“For this is the will of God, your sanctification.” 1 Thessalonians 4:3
I’ve heard it said more times than I’d like, and unfortunately I used to believe it as well. This false theology comes from lack of knowledge and understanding of God’s Word and how He reveals Himself in it. This lie that we have believed has caused most of us to alter how we live our lives, how we make decisions, and ultimately has given us a false view and understanding of the character of God. Are you ready for the lie? It might shock you.
“God wants me to be happy.”
Does He really? Because we know that God is good and loving, we mistakenly assume that He is somehow entitled to bring us happiness or at least He wants us to be happy.
We stake our lives on this lie to the point that many have walked away from their marriages because they just don’t find happiness in them anymore, and God certainly wouldn’t want me to be in an unhappy marriage, right?
Many have pursued dreams that are completely contrary to a lifestyle that God would desire for them in the pursuit of happiness, all the while placing God’s blessing on their decisions, a blessing that perhaps God never gave. Many uproot their families and move across country to climb the corporate ladder because God would certainly want them to make more money in order for their family to have more happiness, right?
Some have destroyed their lives with massive amounts of debt in the pursuit of happiness through the funnel of materialism, convinced that God must want them to have the things that they so desperately want because after all, God wants them to be happy. Still, others have rejected organized religion under the claim that it’s nobody’s business what their personal relationship with God looks like because their understanding and approach to faith makes them happy, and God would want them to be happy, right?
Do you see how we seek to justify so many of the sinful, selfish, and outright foolish decisions that we make based on this increasingly popular lie that “God wants me to be happy”?
I’m going to suggest to you today that God cares far more about your holiness than He does about your happiness.
What’s God’s will for your life?
It has little to do with the car you drive, your zip code, the square footage of your house, and how much money you make.
His will is that you would be sanctified, meaning that He’s willing for you to go through whatever it takes (hardship and trials included – think about Job) to transform you into the man or woman He desires for you to be.
He wants you to be increasingly more like Himself, and unfortunately your happiness doesn’t play much of a factor in that.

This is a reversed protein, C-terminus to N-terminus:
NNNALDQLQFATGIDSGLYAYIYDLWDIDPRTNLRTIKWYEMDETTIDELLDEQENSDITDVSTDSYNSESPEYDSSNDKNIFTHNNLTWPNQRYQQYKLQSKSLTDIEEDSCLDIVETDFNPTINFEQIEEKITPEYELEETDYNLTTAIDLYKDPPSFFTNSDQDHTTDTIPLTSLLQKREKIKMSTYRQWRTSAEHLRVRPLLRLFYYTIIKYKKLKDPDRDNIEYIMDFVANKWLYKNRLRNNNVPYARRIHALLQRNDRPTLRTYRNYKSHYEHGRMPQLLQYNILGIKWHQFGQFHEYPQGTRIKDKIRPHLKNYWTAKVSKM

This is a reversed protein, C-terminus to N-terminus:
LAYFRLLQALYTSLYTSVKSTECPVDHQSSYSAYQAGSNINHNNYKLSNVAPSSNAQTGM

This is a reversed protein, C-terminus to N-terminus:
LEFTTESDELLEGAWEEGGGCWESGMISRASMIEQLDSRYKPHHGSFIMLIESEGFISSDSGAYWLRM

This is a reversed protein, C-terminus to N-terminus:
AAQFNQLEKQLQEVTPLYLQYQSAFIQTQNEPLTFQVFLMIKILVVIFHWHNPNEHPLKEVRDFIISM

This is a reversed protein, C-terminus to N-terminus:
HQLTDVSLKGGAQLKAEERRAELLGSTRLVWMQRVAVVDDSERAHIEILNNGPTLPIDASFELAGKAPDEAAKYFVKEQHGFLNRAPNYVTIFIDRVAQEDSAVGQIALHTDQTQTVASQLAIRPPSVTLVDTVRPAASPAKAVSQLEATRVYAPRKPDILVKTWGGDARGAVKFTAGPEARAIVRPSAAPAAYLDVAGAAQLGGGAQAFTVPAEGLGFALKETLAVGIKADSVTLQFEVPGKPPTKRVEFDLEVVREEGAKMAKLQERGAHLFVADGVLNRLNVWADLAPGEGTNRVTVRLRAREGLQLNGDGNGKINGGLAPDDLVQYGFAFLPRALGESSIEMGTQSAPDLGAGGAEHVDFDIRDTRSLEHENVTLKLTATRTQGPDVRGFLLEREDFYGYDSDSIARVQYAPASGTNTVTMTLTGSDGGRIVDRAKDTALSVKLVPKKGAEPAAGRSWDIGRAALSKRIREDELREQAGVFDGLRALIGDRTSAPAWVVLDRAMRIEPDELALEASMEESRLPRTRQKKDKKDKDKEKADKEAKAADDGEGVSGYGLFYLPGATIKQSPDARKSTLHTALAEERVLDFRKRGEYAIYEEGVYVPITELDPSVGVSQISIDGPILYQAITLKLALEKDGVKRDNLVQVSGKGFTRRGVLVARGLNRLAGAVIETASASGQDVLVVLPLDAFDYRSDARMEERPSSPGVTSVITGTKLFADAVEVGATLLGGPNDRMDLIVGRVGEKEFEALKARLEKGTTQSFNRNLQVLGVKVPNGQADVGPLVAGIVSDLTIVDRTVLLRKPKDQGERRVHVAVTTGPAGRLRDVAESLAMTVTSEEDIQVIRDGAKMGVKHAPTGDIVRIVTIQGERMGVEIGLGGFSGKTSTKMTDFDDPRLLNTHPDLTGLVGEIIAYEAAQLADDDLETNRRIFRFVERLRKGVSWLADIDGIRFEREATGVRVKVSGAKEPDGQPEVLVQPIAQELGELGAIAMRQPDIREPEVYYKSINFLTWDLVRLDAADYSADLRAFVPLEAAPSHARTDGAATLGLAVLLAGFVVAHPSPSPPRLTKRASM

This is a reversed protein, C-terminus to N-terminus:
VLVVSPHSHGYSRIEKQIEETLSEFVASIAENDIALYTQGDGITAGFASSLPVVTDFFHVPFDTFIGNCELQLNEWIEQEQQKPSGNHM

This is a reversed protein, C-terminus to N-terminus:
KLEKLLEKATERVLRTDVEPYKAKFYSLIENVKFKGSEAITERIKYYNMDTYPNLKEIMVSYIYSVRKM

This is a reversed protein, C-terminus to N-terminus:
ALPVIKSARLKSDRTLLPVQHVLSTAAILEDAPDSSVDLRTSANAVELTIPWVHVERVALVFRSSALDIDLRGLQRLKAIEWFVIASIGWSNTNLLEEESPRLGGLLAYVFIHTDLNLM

He’d rather have full possession of and access to your heart. In other words, He is willing to allow you to go through the fires of this life in order to purify you from the stains of sin.
Some of you immediately want to reject this and are thinking, “How could God possibly not want me to be happy?”
Again, I would direct you back to God’s Word. The fruit of the Spirit is love, JOY, peace…we err when we confuse happiness with joy.
Happiness is dependent upon circumstances, therefore, when our circumstances suddenly seem to take a turn for the worse, happiness flees. Joy, however, can be had and fully experienced in the face of difficulty, which is why the apostle Paul instructs us again in what God’s will is for our lives in 1 Thessalonians 5:18 – to give thanks in all circumstances.
God most certainly wants you to be filled with joy, but that is not the same as our idea of happiness.
God wants you to be holy, set apart, different or other than this sinful world far more than He wants you to be happy. Understanding the character of God is crucial in growing in our trust of Him. If we miss this, if we err in our understanding of who He is, we walk a dangerous line of trying to be our own gods by creating a god that suits our wants. God is who HE says He is, and He desires for us to be holy, just as He is holy. (Leviticus 11:44-45, 19:2, 20:7, 20:26, Deuteronomy 7:6)
How about we stop spouting off feel-good Christianese and start speaking the truth of God’s Word in love into each other’s lives? The road to holiness will no doubt be difficult and quite possibly painful, but the journey includes sanctification and the final destination is glorification.